2 nd phone line....

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  #1  
Old 10-19-00, 07:32 PM
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Ugghh...I'm trying to get my second line working on an extension now wired for line 1. The line one wires were blue and blue \white. I checked the wires in our office for line 2 and they are orange and orange/white. So I replaced the blue with the orange wires but didn't get any tone. I went to the basement to see if I could trace that extension back to the phone box but we have so many extensions in the house and all the wires come out of the cellar ceiling twist-tied together. What do you recommend, aside from having the phone company out??

Thank you in advance.
 
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  #2  
Old 10-20-00, 06:53 AM
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There are a couple of ways to handle this. If there are not too many wires, and you get to decide this for yourself, then you can just connect all the blue pairs to the first line, and all the orange pairs to the second line. This will probably make both lines available in all your phone jacks by just hooking up the desired pair. In fact, you could then have both lines hooked up on all jacks by hooking the orange pair to the black and yellow posts on all the jacks. There are 2-line splitters that will split out line 1 and line 2 for you, and 2-line phones would plug right in.

If there are more wires and/or a bunch of abandoned old wires, so you don't want to do the above, you can either get a circuit tracer or use a volt-ohm meter to find the right wire. A circuit tracer has a signal injector that you would attach to the orange pair of wires at the jack where you want line 2. Then the other part will pick up that signal from the wire in the basement that goes to that location. Be sure to unhook both incoming phone lines before doing a signal trace. If you accidently get on the wrong pair you don't want to be injecting signal out to the phone company's lines.

If you don't have, or can't borrow a signal tracer, you can just short the pair together at the jack and look for the shorted pair among the wires in the basement. It's more tedious, but serves the same purpose as a signal tracer. Again, unhook both incoming phone lies while doing this. In this case, the incoming phone line will interfere with the ohm-meter reading if you check a pair that is already hooked up.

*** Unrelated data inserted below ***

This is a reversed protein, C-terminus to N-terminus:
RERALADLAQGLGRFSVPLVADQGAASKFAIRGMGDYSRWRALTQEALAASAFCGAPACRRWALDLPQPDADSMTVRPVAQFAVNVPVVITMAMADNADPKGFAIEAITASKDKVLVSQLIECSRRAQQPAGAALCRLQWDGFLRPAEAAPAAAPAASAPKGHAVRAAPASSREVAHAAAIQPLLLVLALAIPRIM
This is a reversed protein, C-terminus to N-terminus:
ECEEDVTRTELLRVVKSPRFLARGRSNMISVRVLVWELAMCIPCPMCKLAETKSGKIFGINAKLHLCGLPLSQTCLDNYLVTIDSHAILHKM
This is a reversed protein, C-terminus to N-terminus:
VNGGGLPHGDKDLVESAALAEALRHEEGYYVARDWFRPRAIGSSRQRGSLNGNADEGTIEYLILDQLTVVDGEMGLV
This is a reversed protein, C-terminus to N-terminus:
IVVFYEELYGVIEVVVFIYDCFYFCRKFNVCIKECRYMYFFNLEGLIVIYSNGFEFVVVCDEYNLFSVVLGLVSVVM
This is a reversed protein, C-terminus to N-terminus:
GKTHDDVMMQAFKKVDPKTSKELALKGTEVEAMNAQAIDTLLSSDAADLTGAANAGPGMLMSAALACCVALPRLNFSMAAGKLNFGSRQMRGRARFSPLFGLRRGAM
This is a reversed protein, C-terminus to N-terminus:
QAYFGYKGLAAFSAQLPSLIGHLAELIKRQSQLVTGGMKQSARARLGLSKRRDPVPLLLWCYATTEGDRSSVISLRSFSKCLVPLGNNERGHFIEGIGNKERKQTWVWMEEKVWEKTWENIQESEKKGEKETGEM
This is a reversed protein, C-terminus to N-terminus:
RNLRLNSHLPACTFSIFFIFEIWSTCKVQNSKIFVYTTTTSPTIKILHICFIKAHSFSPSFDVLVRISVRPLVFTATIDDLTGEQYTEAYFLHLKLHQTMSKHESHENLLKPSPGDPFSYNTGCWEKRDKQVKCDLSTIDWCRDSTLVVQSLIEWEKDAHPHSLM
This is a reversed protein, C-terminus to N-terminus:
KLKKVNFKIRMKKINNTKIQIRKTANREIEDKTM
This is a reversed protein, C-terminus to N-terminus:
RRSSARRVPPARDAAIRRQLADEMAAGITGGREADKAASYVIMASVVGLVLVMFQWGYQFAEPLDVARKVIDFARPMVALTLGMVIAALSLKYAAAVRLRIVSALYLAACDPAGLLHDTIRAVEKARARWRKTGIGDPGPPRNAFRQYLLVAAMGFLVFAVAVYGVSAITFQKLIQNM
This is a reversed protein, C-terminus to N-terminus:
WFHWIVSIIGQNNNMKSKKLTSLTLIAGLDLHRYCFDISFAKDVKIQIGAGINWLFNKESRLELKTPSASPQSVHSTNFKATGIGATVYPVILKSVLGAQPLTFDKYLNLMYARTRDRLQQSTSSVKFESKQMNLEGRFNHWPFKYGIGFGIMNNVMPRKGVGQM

#3  
Old 10-20-00, 09:19 AM
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ranck gave you a lot of good troubleshooting ideas.

The ultimate goal of course is to make a connection from the box on the side of your house all the way to your phone. It doesn't really matter what color the wires are as long as the connection exists.

Testing is important because you cannot see much of the wiring in the wall, so you have to infer this wiring from your testing.

One thing to watch out for is not to interchange tip and ring (i.e., the two wires to the phone). The phone won't work unless the polarity is correct. So if you get to where you're sure it should work but it doesn't, you might want to try switching the two wires to see if that makes a difference.

Good luck with this rat's nest.
 
  #4  
Old 10-20-00, 10:24 AM
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Just thought i would add a word of caution here even though this is low voltage be careful if you should get a phone call while hooking up wires you can get a pretty good jolt as the wire carries 50+volts at least.Have seen as much as 120 volts on a phone line and add the experience of pulling our phone lady loose form a phone line one time so test and be careful
 
  #5  
Old 10-20-00, 01:05 PM
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Actually, John Nelson, tip and ring do not matter so much any more. It's still good practice to keep them straight, but most new phones don't care, and even the old Bell system touchtones that were sensitive to it will still get dial-tone if tip and ring is reversed. They just won't dial out.

As for the ring voltage that Doc mentions. I think the nominal ring voltage is 100VAC. It varies a lot, and it is pretty low current, but that's another good reason to disconnect the phone line at the network interface while testing.
 
  #6  
Old 10-20-00, 06:39 PM
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ranck, I think you're right about tip and ring not being that important for a simple analog phone. But I don't think a modem will work on a phone line with tip and ring reversed, and I would worry about such features as caller id. I would also worry about electronic phones that don't really use the line voltage to produce the ringing.

Anyway, you should probably get it right on general principle.
 
  #7  
Old 10-22-00, 08:31 AM
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I think that I have a simpler method if you are extremly lucky! Go to you connection box where your phone company connects to your structure wiring, usually by the meterbase outside. You should be able to open this box and see which wires are for line one and which wires are for line two. The phone company usually will be using the normal color coded wire that your phone jack is using. Just match the colors the stucture wires are conected to the phone company wires and you should have what you need at the phone jack for both phone lines.

Hope this idea helps

Wg
 
  #8  
Old 10-22-00, 02:03 PM
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Most modern telephone electronics use full wave bridge rectifiers to connect to the line, so line polarity is no longer an issue.
 
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